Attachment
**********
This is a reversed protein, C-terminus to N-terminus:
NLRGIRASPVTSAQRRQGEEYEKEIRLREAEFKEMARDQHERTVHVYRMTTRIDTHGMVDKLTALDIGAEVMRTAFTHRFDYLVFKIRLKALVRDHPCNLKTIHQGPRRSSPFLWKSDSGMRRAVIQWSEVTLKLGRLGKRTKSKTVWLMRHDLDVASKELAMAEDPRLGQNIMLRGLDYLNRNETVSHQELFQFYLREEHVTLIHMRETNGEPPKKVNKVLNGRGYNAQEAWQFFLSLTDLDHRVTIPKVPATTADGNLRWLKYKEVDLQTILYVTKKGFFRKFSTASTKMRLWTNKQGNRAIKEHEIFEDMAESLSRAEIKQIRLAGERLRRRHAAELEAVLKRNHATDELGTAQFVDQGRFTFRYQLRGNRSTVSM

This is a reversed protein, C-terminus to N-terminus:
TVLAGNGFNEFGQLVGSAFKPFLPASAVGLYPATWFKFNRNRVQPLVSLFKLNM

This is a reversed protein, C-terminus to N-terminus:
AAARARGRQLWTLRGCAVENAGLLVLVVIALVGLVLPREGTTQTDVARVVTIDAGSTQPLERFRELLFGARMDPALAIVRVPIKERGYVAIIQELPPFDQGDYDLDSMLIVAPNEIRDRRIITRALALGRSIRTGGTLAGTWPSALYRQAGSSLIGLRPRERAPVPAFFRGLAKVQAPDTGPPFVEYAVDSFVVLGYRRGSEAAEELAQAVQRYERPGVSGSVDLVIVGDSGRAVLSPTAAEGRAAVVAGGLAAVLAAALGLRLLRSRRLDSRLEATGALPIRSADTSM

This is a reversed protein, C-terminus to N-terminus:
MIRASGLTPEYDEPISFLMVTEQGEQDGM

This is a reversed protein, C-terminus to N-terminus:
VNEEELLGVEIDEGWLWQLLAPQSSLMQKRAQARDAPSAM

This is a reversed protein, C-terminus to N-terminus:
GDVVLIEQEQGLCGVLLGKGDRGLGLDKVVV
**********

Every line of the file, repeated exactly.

This is a reversed protein, C-terminus to N-terminus:
NLRGIRASPVTSAQRRQGEEYEKEIRLREAEFKEMARDQHERTVHVYRMTTRIDTHGMVDKLTALDIGAEVMRTAFTHRFDYLVFKIRLKALVRDHPCNLKTIHQGPRRSSPFLWKSDSGMRRAVIQWSEVTLKLGRLGKRTKSKTVWLMRHDLDVASKELAMAEDPRLGQNIMLRGLDYLNRNETVSHQELFQFYLREEHVTLIHMRETNGEPPKKVNKVLNGRGYNAQEAWQFFLSLTDLDHRVTIPKVPATTADGNLRWLKYKEVDLQTILYVTKKGFFRKFSTASTKMRLWTNKQGNRAIKEHEIFEDMAESLSRAEIKQIRLAGERLRRRHAAELEAVLKRNHATDELGTAQFVDQGRFTFRYQLRGNRSTVSM

This is a reversed protein, C-terminus to N-terminus:
TVLAGNGFNEFGQLVGSAFKPFLPASAVGLYPATWFKFNRNRVQPLVSLFKLNM

This is a reversed protein, C-terminus to N-terminus:
AAARARGRQLWTLRGCAVENAGLLVLVVIALVGLVLPREGTTQTDVARVVTIDAGSTQPLERFRELLFGARMDPALAIVRVPIKERGYVAIIQELPPFDQGDYDLDSMLIVAPNEIRDRRIITRALALGRSIRTGGTLAGTWPSALYRQAGSSLIGLRPRERAPVPAFFRGLAKVQAPDTGPPFVEYAVDSFVVLGYRRGSEAAEELAQAVQRYERPGVSGSVDLVIVGDSGRAVLSPTAAEGRAAVVAGGLAAVLAAALGLRLLRSRRLDSRLEATGALPIRSADTSM

This is a reversed protein, C-terminus to N-terminus:
MIRASGLTPEYDEPISFLMVTEQGEQDGM

This is a reversed protein, C-terminus to N-terminus:
VNEEELLGVEIDEGWLWQLLAPQSSLMQKRAQARDAPSAM

This is a reversed protein, C-terminus to N-terminus:
GDVVLIEQEQGLCGVLLGKGDRGLGLDKVVV